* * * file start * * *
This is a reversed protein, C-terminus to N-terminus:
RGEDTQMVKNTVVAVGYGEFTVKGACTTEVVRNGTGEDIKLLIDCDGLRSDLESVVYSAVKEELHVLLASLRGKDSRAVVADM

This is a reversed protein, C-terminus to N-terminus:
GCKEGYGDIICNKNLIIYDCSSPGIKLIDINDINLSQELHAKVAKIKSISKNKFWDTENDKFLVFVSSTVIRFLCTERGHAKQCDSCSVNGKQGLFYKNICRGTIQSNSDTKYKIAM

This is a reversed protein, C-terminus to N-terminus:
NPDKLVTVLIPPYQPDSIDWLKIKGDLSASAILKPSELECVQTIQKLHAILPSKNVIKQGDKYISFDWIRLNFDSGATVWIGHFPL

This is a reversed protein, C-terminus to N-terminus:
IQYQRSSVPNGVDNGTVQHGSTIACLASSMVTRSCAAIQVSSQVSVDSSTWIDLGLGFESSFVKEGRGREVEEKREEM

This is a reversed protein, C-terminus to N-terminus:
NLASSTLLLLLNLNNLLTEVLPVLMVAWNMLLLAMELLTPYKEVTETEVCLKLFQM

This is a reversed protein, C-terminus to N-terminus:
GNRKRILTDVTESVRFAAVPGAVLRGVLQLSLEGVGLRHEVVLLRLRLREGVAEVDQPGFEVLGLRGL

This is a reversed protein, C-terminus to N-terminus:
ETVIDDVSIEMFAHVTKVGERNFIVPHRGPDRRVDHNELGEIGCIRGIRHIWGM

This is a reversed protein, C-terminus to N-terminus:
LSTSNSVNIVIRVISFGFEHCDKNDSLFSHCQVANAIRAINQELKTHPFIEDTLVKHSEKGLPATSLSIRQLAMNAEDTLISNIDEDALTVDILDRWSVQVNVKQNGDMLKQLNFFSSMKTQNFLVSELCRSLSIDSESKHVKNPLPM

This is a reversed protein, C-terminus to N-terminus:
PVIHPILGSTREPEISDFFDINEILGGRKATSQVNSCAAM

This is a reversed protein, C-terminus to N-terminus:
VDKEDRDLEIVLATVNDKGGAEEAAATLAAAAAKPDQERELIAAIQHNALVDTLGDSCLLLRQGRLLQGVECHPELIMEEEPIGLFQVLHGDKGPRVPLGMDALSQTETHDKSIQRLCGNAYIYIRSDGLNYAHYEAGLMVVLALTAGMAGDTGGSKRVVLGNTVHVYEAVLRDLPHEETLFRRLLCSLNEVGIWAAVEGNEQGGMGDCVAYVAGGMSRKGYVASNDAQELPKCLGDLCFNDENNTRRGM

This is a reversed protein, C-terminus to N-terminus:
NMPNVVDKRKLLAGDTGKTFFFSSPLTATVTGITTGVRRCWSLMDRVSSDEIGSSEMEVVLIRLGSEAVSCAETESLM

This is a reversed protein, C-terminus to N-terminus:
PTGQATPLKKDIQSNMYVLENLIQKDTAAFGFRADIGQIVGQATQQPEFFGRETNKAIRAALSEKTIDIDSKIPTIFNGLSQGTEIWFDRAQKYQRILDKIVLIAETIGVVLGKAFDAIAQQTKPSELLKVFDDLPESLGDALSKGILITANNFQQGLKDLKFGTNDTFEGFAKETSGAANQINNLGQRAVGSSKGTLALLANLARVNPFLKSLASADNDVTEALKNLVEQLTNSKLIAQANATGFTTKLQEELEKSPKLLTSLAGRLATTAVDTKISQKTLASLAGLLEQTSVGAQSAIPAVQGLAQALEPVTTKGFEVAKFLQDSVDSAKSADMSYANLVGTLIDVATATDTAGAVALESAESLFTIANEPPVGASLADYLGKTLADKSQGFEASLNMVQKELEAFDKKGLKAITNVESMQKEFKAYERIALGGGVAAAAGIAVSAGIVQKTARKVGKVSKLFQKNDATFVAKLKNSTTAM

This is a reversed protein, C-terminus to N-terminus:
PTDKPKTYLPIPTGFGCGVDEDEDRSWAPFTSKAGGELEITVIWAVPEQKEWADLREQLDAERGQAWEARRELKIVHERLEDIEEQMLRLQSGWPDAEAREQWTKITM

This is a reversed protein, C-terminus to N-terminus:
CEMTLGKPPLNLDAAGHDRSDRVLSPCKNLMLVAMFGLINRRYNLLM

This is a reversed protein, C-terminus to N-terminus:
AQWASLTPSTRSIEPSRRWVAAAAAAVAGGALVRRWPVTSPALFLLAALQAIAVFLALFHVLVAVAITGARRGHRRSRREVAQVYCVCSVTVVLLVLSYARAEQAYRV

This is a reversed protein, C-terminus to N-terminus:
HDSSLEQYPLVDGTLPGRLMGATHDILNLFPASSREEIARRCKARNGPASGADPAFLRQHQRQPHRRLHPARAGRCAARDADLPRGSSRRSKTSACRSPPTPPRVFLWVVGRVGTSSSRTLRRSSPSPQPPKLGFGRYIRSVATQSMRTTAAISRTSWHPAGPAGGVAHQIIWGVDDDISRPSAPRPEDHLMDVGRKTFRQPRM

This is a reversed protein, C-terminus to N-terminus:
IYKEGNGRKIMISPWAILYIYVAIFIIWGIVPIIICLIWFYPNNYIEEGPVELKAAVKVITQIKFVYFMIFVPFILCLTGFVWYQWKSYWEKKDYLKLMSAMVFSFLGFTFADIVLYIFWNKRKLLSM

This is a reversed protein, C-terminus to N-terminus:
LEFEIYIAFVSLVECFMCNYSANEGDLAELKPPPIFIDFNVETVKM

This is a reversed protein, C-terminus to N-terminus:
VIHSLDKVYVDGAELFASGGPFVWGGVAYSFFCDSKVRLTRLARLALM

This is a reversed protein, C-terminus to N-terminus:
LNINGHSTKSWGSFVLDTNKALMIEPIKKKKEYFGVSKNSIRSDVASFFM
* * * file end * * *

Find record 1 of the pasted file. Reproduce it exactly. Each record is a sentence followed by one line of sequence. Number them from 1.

This is a reversed protein, C-terminus to N-terminus:
RGEDTQMVKNTVVAVGYGEFTVKGACTTEVVRNGTGEDIKLLIDCDGLRSDLESVVYSAVKEELHVLLASLRGKDSRAVVADM